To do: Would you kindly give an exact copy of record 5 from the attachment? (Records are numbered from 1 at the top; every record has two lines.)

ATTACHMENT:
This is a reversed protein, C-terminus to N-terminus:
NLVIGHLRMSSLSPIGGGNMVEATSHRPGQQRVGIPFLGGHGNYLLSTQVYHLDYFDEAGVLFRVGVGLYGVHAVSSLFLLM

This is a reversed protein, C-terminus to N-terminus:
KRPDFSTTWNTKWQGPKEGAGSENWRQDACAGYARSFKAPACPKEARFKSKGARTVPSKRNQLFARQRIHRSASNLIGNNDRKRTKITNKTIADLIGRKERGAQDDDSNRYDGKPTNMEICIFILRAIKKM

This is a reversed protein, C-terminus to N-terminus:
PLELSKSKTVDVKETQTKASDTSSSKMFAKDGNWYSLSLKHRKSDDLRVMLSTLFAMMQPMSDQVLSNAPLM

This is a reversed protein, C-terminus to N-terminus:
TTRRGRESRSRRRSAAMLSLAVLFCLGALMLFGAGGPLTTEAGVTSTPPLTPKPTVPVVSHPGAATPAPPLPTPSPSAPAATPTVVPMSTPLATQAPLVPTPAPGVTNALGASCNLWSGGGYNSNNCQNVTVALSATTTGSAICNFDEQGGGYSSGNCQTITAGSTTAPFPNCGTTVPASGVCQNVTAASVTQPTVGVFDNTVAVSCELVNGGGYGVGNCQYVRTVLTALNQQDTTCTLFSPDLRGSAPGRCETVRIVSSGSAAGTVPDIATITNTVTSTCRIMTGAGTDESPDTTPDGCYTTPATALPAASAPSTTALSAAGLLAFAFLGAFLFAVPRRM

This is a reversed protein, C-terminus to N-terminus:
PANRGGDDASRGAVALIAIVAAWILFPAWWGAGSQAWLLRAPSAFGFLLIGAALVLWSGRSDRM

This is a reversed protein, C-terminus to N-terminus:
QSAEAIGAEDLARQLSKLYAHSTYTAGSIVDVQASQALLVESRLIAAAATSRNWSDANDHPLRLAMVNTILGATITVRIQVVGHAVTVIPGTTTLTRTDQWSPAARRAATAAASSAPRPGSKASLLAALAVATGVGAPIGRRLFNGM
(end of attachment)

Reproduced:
This is a reversed protein, C-terminus to N-terminus:
PANRGGDDASRGAVALIAIVAAWILFPAWWGAGSQAWLLRAPSAFGFLLIGAALVLWSGRSDRM